Somewhere between a duck and sausage gumbo and a delicious cinnamon roll from Mikey's Donut King in Opelousas Louisiana, I spent 15 delightful minutes talking to Kurt Elling. Listening to Elling sing Herbie Hancock's "Come Running to Me" from The Gate can be life changing. I don't know whether he will sing it or not when he performs at the South Miami-Dade Cultural Center at 8 p.m. on Friday, Jan. 24, but I know that anyone who has a heart for jazz had better mosey on down that night or be forever sorry. If there is a king of jazz singing in 2013, it is Kurt Elling.
There are secrets, and there are secrets. South Miami-Dade Cultural Center is a kind of secret, as is Kurt Elling. Both seem to be under the radar, though they shouldn't be. Jazz lovers know the venue near the Southland Mall that exists only to offer another secret, the most comfortable, emptiest Regal Cinema in the world. I saw the opening weekend's offering of American Hustle in a massive theater there along with about 10 other people. Cutler Ridge locals prefer pedestrian fare like common folk feast on with Clear Channel, but they know their mall and their SMDCC.
In the same way, jazz buffs know Kurt Elling, all his honors, the critical praise and countless, deserved Grammy nominations. Jazz, being more of a global thing than a domestic one, lives in these shadows. New York knows jazz. So does Elling's native Chicago. So too Paris, London, Tokyo, Copenhagen. Thankfully, Miami's WDNA knows Elling and plays him. The mainstream - always unaware. It's a shame because Kurt Elling is fabulous. But this has all been said ad nauseam. Kurt Elling is coming to Miami.
Elling recently parted ways with long-time collaborator, arranger and pianist Laurence Hobgood. Old friend and bassist Rob Amster passed away during Thanksgiving week. Tribute album, 1619 Broadway: The Brill Building Project, like all 10 of Elling's albums, has been nominated for a Grammy.
He's like Michael Jordan, Peyton Manning and LeBron to the critics, blowing everyone out as Best Male Vocalist for 14 straight years. In February, he'll drop the baritone with Tommy Smith and the Scottish National Jazz Orchestra in three UK shows. Obviously, Elling is unafraid of any weather report. In fact, he modestly mentioned that he had been working on "my writing," lyrics for the music of Wayne Shorter, Joe Zawinul, Jaco Pastorius and Herbie Hancock among the many giants Elling has covered. I read Elling's 2004 lecture from the University of Missouri on spirituality, poetry and jazz where he dropped riveting, profound knowledge, which validates just how he can master this. Just read it!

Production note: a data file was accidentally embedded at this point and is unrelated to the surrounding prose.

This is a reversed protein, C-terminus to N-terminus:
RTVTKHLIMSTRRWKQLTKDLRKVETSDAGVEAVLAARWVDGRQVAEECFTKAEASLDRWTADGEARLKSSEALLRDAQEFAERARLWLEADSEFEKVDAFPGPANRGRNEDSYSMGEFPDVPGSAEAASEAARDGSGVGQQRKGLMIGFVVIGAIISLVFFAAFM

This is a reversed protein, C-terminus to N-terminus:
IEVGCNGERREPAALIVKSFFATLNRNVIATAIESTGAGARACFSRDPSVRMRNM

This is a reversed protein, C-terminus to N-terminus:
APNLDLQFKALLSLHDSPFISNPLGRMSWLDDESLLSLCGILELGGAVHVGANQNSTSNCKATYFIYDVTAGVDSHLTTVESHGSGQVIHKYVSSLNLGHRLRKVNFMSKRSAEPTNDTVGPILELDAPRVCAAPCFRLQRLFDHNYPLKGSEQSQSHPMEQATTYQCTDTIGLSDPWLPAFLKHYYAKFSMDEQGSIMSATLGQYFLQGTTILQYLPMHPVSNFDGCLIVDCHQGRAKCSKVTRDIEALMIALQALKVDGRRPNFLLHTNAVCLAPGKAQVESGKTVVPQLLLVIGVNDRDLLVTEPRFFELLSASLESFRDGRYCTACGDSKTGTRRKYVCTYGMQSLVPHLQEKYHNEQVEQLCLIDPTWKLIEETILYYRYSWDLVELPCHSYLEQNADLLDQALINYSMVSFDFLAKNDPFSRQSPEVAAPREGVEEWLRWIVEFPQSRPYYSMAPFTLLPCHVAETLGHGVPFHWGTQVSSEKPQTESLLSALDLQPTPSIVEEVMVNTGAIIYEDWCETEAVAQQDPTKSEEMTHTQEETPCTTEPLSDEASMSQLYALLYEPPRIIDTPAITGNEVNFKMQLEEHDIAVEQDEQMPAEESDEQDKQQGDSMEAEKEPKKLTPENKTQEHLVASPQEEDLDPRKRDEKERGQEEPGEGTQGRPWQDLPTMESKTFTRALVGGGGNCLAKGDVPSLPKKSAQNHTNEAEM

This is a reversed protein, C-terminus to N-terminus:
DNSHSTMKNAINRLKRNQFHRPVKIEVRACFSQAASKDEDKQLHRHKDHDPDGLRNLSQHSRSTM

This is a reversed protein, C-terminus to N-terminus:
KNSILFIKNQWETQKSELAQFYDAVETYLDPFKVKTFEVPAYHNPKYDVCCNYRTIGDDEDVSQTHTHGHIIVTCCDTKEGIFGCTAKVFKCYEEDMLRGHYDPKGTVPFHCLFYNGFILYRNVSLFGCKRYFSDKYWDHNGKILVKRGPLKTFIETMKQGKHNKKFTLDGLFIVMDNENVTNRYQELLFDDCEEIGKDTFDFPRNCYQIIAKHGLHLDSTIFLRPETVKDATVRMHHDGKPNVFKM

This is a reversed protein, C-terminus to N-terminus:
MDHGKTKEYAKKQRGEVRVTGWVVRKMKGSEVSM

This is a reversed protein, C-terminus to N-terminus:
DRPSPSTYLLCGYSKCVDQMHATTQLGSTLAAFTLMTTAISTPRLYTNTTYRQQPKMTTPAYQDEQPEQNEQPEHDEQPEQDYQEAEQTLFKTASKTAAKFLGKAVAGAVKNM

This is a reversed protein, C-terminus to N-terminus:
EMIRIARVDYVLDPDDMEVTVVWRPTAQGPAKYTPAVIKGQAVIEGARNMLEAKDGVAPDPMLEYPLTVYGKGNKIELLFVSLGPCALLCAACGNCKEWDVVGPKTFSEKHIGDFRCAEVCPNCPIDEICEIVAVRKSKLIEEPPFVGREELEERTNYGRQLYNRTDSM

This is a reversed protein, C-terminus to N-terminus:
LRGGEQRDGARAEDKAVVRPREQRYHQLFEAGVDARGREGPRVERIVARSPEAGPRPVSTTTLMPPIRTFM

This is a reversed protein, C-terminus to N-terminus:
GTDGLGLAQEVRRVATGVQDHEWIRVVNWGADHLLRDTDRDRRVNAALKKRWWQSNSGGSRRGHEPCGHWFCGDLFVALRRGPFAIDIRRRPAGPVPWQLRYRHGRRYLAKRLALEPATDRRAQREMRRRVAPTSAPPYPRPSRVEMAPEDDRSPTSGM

Elling also talked about his continued work on Passion World, "A thank you or tip of the hat to composers from all over the world." In this, he speaks in tongues - singing in whatever language the pieces have been written in. He has covered so many things so brilliantly - listen to Earth Wind and Fire's "After the Love is Gone."
I mentioned covering Amy Winehouse, hoping he might try "Love is a Losing Game" in a North London accent, but he trumped me by saying that he would like to sample more Stevie Wonder and King Crimson. Kurt Elling singing "I Talk to the Wind" - killer, indeed.
I asked Elling a bit about the places where he has performed. He mentioned spots like those in a future edition of 1,000 Places to See Before You Die - "A synagogue in Victoria B.C., Green Mill in Chicago, Paris, Denmark, Sydney, the Blue Notes in Milan, New York and Tokyo." Elling said, "These are visually beautiful with beautiful people."
As for Miami, how about Cuban food? "My sister-in-law plays with the New World Symphony."
Realizing that there was no chance to invite him to hang with me, I offered my best wishes for good weather. Elling topped me: "Thank you for doing your homework. You have a great attitude."
You just can't win with someone so dignified, gracious, and deferential.
Perhaps there is some bitter irony that Elling will sing at SMDCC on a Friday. Just imagining his trip through traffic to the venue itself is too close to the maddening crowds for comfort. Old Cutler is beautiful, but punishing. (Elling could take a lovely break at Bistro Foly near the Deering.) US1 is horrifying and punishing. (One could take a revolting break at City Furniture's mega complex which dwarfs nearby Rooms To Go.) The best bet is the Turnpike, but I hope that Kurt Elling will take a 90-minute nap in a limo with really dark windows preventing him from seeing the damage all roads south can inflict on a commuter. That way, when he wakes up on Southwest 211th Street, it will be like nothing happened, and he will happily bless us with he who the New York Times' Nate Chinen called "the standout male jazz vocalist of our time."